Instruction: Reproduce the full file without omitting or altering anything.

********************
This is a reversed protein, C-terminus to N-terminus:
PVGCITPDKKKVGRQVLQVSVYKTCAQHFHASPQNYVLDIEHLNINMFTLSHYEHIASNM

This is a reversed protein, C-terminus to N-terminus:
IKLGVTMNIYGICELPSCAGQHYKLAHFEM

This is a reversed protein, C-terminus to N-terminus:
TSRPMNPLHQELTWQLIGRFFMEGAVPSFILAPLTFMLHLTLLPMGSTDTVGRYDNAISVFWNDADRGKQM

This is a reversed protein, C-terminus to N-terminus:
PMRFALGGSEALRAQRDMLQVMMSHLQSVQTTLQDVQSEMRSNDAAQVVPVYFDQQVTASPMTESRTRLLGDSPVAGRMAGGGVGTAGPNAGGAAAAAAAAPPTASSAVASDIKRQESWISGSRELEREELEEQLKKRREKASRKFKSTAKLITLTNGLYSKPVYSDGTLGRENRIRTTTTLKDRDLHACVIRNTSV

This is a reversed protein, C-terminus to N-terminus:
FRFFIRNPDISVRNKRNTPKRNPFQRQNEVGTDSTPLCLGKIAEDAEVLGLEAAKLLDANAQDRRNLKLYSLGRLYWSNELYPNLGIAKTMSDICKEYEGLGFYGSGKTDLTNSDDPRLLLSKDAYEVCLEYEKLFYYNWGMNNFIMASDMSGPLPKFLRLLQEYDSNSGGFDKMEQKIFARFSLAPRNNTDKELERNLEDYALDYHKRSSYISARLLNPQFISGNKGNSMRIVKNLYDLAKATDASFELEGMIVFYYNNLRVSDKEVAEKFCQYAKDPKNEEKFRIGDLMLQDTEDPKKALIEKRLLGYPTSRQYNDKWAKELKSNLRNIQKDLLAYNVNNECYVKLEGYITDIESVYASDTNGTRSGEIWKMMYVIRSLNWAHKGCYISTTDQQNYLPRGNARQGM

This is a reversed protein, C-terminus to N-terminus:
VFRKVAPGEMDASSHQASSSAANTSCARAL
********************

This is a reversed protein, C-terminus to N-terminus:
PVGCITPDKKKVGRQVLQVSVYKTCAQHFHASPQNYVLDIEHLNINMFTLSHYEHIASNM

This is a reversed protein, C-terminus to N-terminus:
IKLGVTMNIYGICELPSCAGQHYKLAHFEM

This is a reversed protein, C-terminus to N-terminus:
TSRPMNPLHQELTWQLIGRFFMEGAVPSFILAPLTFMLHLTLLPMGSTDTVGRYDNAISVFWNDADRGKQM

This is a reversed protein, C-terminus to N-terminus:
PMRFALGGSEALRAQRDMLQVMMSHLQSVQTTLQDVQSEMRSNDAAQVVPVYFDQQVTASPMTESRTRLLGDSPVAGRMAGGGVGTAGPNAGGAAAAAAAAPPTASSAVASDIKRQESWISGSRELEREELEEQLKKRREKASRKFKSTAKLITLTNGLYSKPVYSDGTLGRENRIRTTTTLKDRDLHACVIRNTSV

This is a reversed protein, C-terminus to N-terminus:
FRFFIRNPDISVRNKRNTPKRNPFQRQNEVGTDSTPLCLGKIAEDAEVLGLEAAKLLDANAQDRRNLKLYSLGRLYWSNELYPNLGIAKTMSDICKEYEGLGFYGSGKTDLTNSDDPRLLLSKDAYEVCLEYEKLFYYNWGMNNFIMASDMSGPLPKFLRLLQEYDSNSGGFDKMEQKIFARFSLAPRNNTDKELERNLEDYALDYHKRSSYISARLLNPQFISGNKGNSMRIVKNLYDLAKATDASFELEGMIVFYYNNLRVSDKEVAEKFCQYAKDPKNEEKFRIGDLMLQDTEDPKKALIEKRLLGYPTSRQYNDKWAKELKSNLRNIQKDLLAYNVNNECYVKLEGYITDIESVYASDTNGTRSGEIWKMMYVIRSLNWAHKGCYISTTDQQNYLPRGNARQGM

This is a reversed protein, C-terminus to N-terminus:
VFRKVAPGEMDASSHQASSSAANTSCARAL